They have the components to absolutely wreck teams. They can rest the starters when they need to and let the kids run, they can bring back the vets if things seem to be getting out of hand. Pierce and Garnett are still going to have throwback nights. But Boston’s not dependent on them every single night.

They can win without the old guys.

But they’ll win a lot of games because of the old guys.

When Garnett gets upset at people talking about him being old, he’s confused. He is old, in NBA terms, but that doesn’t mean he wasn’t a top-five player in the league last season. Factoring both ends, it’s hard to say he wasn’t. But he no longer has to be that great, every single game, for Boston to win.

This team may not be better than Indiana or Chicago next season. It is not better than the Heat. Its title chances are slim. But then, they were slimmer last season, and they were one quarter away from the Finals. The run is not over for the Big th….. oops. The Big Two Plus Rondo. This monster that Ainge has put together may not be invincible. But it’s not a bit character, either, a side plot. This thing’s going to have to be dealt with.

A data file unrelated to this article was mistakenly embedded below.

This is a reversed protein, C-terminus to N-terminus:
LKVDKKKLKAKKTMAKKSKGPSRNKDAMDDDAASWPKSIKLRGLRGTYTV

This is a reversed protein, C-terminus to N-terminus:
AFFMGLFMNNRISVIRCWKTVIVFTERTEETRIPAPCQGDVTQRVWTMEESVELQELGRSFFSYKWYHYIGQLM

And if you want to kill it, you better bring more than pitchforks and fire.

Kevin Hart, Draymond Green get in All-Star Saturday three-point shootout

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TORONTO — This is going to come up in the Golden State locker room.

Right before Klay Thompson and Stephen Curry put on a three-point shooting exhibition, actor/comedian/self-promotor Kevin Hart came out and challenged Draymond Green to a shooting contest. Green was ready to go. They did the three-point shooting contest, and Green put up a total of 12 (which would have been dead last in the actual three-point contest, for the record).

Then Hart stepped up — and tied him with 12 points.

Steve Kerr, if you’re ever looking for a lineup to go REALLY small….

Other All-Stars pay tribute to Kobe Bryant’s legacy